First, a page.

After tackling basic counting and addition, your 1st-grade students will need to learn how to add three numbers together. According to Core Standard 1.OA.A.2., they will need to solve word problems that use three numbers adding up to a sum equal to or less than 20. Rather than trying to figure out lessons on your own, let’s talk about the strategies for addition that I use in my classroom!
Practicing With Objects
For some students, adding a manipulative aspect to their learning can help them understand the concept… especially when it comes to story problems! These can be difficult for students to break down and understand what they actually need to know. When you add in objects like counters, cubes, or base ten blocks, they can easily break down the parts of the problem using objects!
Just like with regular addition, teaching addition using three numbers can be done with manipulation. You can teach this skill by filling three buckets with different-colored connecting cubes, marbles, crayons, etc. Then, students can reach into each bucket and pull out a small handful of items to create an addition problem.
Another way you can use objects to practice adding three numbers is by giving each student a different amount of cubes or counters. Then, have them go around the room and find 2 other people to create an addition problem with. They can write down how many cubes they have as well as how many cubes the other two students have, then work together to solve the problem!
Use Work Mats to Visualize
One of my favorite strategies for addition is using work mats. These are great for guided practice and in math groups! Additionally, while using objects is typically a good start for below-level students, work mats are great to use with all levels. I like to use work mats so my students can write out the parts of the word problems. There is also space for them to draw pictures to help them visualize if they need to! You can practice this in the same way you practice with objects. Work through story problems together and have students fill in the solution!
Give Students Time For Independent Practice
The first two examples are great for whole-class or small-group instruction… But there will definitely be times when you want students to practice these skills independently! Also, above-level students may need the extra challenge of testing this concept on their own. You can use independent practice pages for homework, morning work, or practice while you work with small groups.
Playing an addition game with dice is a great independent activity to challenge students. Give students 3 dice and have them roll each to see which numbers they will be working with. Then, have them write down the numbers on a sheet of paper or whiteboard and solve the problem!
Make it Fun By Playing Games
One of the best strategies for addition is making math enjoyable! That’s why I include games with each of my lessons. Playing games allow students to think outside of the box or look at the concept in a different way. The more ways you can incorporate this new addition concept, the easier it will be for them to grasp!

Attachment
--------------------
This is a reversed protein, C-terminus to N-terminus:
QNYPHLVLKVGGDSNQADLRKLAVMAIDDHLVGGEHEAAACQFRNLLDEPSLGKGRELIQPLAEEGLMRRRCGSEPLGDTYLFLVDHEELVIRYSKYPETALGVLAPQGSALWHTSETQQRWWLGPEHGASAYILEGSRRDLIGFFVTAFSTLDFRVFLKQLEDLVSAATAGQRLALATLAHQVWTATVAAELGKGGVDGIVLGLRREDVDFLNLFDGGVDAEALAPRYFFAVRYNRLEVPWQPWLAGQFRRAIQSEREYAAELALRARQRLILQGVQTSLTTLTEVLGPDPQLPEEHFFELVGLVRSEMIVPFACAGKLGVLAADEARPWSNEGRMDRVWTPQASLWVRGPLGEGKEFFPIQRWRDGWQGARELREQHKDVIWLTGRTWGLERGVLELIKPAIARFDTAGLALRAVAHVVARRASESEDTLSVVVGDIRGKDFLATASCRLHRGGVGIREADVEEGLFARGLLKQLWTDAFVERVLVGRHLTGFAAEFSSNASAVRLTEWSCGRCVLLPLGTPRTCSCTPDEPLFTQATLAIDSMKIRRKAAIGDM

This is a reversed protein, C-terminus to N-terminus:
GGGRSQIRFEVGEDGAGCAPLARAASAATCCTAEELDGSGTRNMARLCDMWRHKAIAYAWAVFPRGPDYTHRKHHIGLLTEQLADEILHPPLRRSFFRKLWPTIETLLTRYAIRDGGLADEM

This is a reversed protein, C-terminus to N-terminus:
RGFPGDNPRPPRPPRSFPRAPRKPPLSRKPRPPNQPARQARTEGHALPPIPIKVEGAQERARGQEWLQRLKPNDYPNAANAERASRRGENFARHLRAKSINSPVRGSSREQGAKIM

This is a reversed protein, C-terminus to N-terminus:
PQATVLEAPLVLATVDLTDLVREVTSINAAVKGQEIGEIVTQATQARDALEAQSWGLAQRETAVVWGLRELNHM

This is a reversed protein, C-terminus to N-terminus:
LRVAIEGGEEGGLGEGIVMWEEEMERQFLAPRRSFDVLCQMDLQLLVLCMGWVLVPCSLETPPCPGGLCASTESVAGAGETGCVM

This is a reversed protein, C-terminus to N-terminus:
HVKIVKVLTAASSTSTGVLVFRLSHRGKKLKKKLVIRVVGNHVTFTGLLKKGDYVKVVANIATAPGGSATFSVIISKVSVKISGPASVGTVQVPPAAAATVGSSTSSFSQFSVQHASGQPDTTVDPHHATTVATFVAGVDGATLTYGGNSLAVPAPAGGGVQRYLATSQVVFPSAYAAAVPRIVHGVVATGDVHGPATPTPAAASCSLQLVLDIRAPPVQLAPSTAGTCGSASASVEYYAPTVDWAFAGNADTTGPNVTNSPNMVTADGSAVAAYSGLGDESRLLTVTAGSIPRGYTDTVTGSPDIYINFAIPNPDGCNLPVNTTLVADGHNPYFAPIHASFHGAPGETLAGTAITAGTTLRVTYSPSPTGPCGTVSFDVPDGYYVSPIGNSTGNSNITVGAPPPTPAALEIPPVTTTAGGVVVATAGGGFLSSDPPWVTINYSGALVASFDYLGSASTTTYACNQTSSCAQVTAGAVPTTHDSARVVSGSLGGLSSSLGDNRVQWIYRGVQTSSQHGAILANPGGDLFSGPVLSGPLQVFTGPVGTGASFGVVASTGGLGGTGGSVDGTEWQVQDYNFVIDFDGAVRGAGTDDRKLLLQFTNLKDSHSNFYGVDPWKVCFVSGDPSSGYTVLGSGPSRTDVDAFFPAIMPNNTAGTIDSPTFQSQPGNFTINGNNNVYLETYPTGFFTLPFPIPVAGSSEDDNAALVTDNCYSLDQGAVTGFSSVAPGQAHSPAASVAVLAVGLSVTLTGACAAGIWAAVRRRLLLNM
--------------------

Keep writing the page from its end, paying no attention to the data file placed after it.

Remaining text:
One of my favorite games for adding three numbers is Spin and Cover. You get this game as part of my Adding 3 Numbers Lesson Plans bundle! To play the game, your students will spin 3 spinners and then add up all of the numbers. Then, they cover up the sum on their worksheet!
Additionally, students love anything that gets them up and moving! A fun way to incorporate movement with this standard is by having the students be the parts of the addition problem. For example, you could have your students move to three separate parts of the room based on different categories, such as those wearing white shoes, black shoes, or any other color of shoes. You could also do this based on pets, birthday months, favorite foods, etc. Once the students move into their group, they can work together to count up how many students are in each group across the room. Then, have them come back together and share the problems they came up with!
Planning for Differentiation
As with all new concepts, you should plan for differentiation for your below-level, on-level, and above-level students. Make sure to include extra practices (such as using manipulatives as mentioned above) for below-level students. On the other hand, your above-level students may need additional challenges to keep them engaged.
This is why I include so many different activities in my Adding 3 Numbers Small Group Math Lessons. These lesson plans include 5 daily lesson plans with games, independent practice pages, questions to ask, answer keys, challenges, and differentiation ideas for all of your students!
You can try out a full sample lesson from unit 1 to get an idea of how each unit and lesson is planned out!
Strategies for Addition That Make Adding Three Numbers Fun
For some students, math can be a real struggle. That’s why practicing the concept of adding three numbers in different ways is so important! My lesson plan bundles are a great way to teach this concept (and others!) because they meet multiple standards, include differentiation, and require very little prep! If you want a full year of math activities taken care of, go check out my Small Group Math bundle for first grade!
Are you loving these strategies for addition? I have another blog post with 15 Simple and Powerful Small Group Strategies For Addition and Subtraction. Make sure you subscribe to the blog for more teaching tips!